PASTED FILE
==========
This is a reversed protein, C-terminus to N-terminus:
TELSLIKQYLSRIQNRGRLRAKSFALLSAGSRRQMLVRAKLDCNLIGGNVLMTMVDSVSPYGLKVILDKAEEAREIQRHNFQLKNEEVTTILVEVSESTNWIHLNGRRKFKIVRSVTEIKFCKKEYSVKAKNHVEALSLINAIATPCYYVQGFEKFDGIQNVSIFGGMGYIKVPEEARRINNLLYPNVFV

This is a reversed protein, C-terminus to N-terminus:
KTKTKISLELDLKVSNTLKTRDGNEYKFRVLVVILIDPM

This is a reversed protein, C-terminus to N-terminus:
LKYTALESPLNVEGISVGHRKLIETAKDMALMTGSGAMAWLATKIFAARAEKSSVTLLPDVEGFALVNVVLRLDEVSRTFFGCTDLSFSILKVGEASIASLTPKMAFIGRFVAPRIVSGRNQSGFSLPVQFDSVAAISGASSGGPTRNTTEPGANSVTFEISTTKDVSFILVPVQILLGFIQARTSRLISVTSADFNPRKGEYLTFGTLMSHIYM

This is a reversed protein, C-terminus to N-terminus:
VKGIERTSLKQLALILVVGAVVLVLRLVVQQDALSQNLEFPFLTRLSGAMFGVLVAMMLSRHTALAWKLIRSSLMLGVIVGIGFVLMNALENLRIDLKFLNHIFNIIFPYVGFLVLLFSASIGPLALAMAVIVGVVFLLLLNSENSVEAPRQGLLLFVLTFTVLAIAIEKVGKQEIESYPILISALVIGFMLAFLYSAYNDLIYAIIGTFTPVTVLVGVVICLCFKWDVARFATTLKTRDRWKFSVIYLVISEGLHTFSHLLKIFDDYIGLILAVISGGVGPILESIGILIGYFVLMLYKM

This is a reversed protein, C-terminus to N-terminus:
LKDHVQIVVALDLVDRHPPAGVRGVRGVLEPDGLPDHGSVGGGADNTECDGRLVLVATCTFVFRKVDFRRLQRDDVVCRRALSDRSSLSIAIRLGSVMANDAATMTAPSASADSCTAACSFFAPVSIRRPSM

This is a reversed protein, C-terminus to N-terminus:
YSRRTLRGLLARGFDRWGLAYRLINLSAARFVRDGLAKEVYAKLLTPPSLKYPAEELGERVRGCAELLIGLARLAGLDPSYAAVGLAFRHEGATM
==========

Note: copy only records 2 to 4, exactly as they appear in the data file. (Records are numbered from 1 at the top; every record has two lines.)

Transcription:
This is a reversed protein, C-terminus to N-terminus:
KTKTKISLELDLKVSNTLKTRDGNEYKFRVLVVILIDPM

This is a reversed protein, C-terminus to N-terminus:
LKYTALESPLNVEGISVGHRKLIETAKDMALMTGSGAMAWLATKIFAARAEKSSVTLLPDVEGFALVNVVLRLDEVSRTFFGCTDLSFSILKVGEASIASLTPKMAFIGRFVAPRIVSGRNQSGFSLPVQFDSVAAISGASSGGPTRNTTEPGANSVTFEISTTKDVSFILVPVQILLGFIQARTSRLISVTSADFNPRKGEYLTFGTLMSHIYM

This is a reversed protein, C-terminus to N-terminus:
VKGIERTSLKQLALILVVGAVVLVLRLVVQQDALSQNLEFPFLTRLSGAMFGVLVAMMLSRHTALAWKLIRSSLMLGVIVGIGFVLMNALENLRIDLKFLNHIFNIIFPYVGFLVLLFSASIGPLALAMAVIVGVVFLLLLNSENSVEAPRQGLLLFVLTFTVLAIAIEKVGKQEIESYPILISALVIGFMLAFLYSAYNDLIYAIIGTFTPVTVLVGVVICLCFKWDVARFATTLKTRDRWKFSVIYLVISEGLHTFSHLLKIFDDYIGLILAVISGGVGPILESIGILIGYFVLMLYKM